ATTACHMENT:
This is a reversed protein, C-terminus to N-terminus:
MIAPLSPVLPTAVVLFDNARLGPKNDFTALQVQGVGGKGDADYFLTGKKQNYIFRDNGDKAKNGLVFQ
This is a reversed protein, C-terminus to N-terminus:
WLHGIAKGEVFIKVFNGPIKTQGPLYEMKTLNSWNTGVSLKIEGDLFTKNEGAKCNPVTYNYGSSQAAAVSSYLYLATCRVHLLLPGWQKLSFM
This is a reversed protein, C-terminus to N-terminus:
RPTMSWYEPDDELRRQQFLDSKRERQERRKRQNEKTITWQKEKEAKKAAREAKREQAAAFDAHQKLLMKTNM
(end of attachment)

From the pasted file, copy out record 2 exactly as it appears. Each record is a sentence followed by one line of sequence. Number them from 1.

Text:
This is a reversed protein, C-terminus to N-terminus:
WLHGIAKGEVFIKVFNGPIKTQGPLYEMKTLNSWNTGVSLKIEGDLFTKNEGAKCNPVTYNYGSSQAAAVSSYLYLATCRVHLLLPGWQKLSFM